I wasn't suggesting that we organize LP gatherings around hip-hop
music and culture. Simply that we could take some cues from the
organizers of the National Hip Hop Political Convention. I listed what
I thought were the "key points" in my message below, and did not
include playing hip hop among them (though a bit more than we have now
couldn't hurt). Also, my mention of having a radical, confrontational
approach was not a reference to the music, but to the rhetoric. I don't
think we should try to be rude/offensive to the general public, but we
shouldn't be afraid of telling people the truth.
On a side not, I'm not quite sure why you put "luxury hotel" in
quotes. That's what hotels like the Marriot, DoubleTree, Hyatt, and the
other usual LP convention suspects often call themselves. There's sort
of three categories in accomodations -- those being the top end, places
like Best Wester, Comfort Inn and Days Inn in the middle, and Motel 6,
Super 8, and most of the little mom & pop places at the budget end.
Yours in liberty,
<<< Starchild >>>
I would like to join Mike Denny in also thanking Starchild for the
inspirational article on the Hip Hop Convention. I would also like to
add a couple of observations: (1) We at the LPSF, or for that matter
most who attended the LP Convention at the "luxury hotel" are past
the Hip Hop stage; can learn from the Hip Hop activism, but not
necessarily copy the unique Hip Hop style. (2) Although Hip Hop
might have the general reputation of being "confrontational," I see
nothing radical or confrontational about signing up voters, attending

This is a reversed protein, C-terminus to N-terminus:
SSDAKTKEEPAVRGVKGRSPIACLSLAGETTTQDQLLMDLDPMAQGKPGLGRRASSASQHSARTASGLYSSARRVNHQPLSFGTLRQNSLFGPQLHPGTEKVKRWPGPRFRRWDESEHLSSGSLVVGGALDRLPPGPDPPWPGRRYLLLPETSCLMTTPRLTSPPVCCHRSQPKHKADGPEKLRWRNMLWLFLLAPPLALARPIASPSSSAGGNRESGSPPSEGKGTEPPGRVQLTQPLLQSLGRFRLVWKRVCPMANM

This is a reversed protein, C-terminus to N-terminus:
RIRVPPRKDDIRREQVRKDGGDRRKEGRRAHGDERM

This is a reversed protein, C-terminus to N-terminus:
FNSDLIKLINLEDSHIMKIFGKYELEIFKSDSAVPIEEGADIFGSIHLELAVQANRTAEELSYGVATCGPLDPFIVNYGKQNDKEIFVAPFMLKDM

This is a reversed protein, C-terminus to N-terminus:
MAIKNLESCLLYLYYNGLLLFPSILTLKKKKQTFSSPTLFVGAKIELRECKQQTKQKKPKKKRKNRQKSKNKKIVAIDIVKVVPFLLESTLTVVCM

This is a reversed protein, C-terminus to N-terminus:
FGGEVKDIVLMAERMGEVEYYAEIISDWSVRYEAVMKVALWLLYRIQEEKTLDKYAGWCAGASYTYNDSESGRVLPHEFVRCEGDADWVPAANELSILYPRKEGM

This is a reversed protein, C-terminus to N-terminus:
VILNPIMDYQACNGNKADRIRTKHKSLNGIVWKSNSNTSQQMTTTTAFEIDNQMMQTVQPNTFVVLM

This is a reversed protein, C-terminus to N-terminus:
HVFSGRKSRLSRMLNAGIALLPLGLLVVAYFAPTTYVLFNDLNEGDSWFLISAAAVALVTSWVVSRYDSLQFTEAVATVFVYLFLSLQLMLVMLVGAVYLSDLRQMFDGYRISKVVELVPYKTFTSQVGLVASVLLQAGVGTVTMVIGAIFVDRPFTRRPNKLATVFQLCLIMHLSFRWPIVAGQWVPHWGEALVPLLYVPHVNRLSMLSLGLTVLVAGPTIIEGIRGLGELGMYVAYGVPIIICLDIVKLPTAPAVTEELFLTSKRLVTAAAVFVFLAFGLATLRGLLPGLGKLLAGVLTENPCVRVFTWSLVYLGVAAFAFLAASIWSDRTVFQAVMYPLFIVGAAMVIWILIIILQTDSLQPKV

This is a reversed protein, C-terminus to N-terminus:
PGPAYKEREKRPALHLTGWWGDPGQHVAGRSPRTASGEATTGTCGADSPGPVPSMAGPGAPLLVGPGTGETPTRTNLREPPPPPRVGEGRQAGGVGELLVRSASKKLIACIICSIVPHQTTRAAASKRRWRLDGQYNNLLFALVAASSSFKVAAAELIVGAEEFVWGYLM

workshops on leadership, or gathering peacefully in a convention; I
propose we start with the sign up part by committing to a schedule of
tables at public places from now until the November election.
Excellent observations Starchild...I agree completely.
Libertarian Party of San Francisco
(415) 986-7677 x123
Convention a potential model for future LP gatherings
From an article about the event held June 16-19, 2004 in
Jersey, as printed in The Black Commentator, July 5, 2004:
"The 3,000 young people who attended the National Hip Hop Political
Convention in Newark, New Jersey, June 16-20, were determined to
themselves through a politics of struggle - to begin to redraw the
of the world through the prisms of their own experience...
We are here today as young people under the hip hop umbrella," said
Baraka, the 34-year-old Deputy Mayor of Newark, New Jersey, and one
the organizers of the event. "Politics is about the seizure of
Baraka told the crowd. 'Some of us don't understand what that
Our kids think that seizing power is standing on a corner and doing
things they usually do.' Each of the 500 official delegates from 17
states had registered 50 voters to earn the right to represent
With a seriousness that wholly contradicts hip hop stereotypes,
conventioneers fanned out in the scorching sun over three connected
campuses - Essex County College, Rutgers-Newark and New Jersey
Institute of Technology - to attend 50 workshops on every
aspect of organizing."
The following key points from the three short paragraphs above
-a focus on the convergence of art and politics
-3,000 young people attending (the recent LP convention had how
young people out of the 800 or so attendees?)
-event held on college campuses (not in a luxury hotel)
-"workshops on every conceivable aspect of organizing"
-use of radical, confrontational approach
Further details on the event available here...
A radical anti-establishment youth political movement will
When it happens, will we be ready to ride the wave of change?
For a brighter tomorrow,
<<< Starchild >>>
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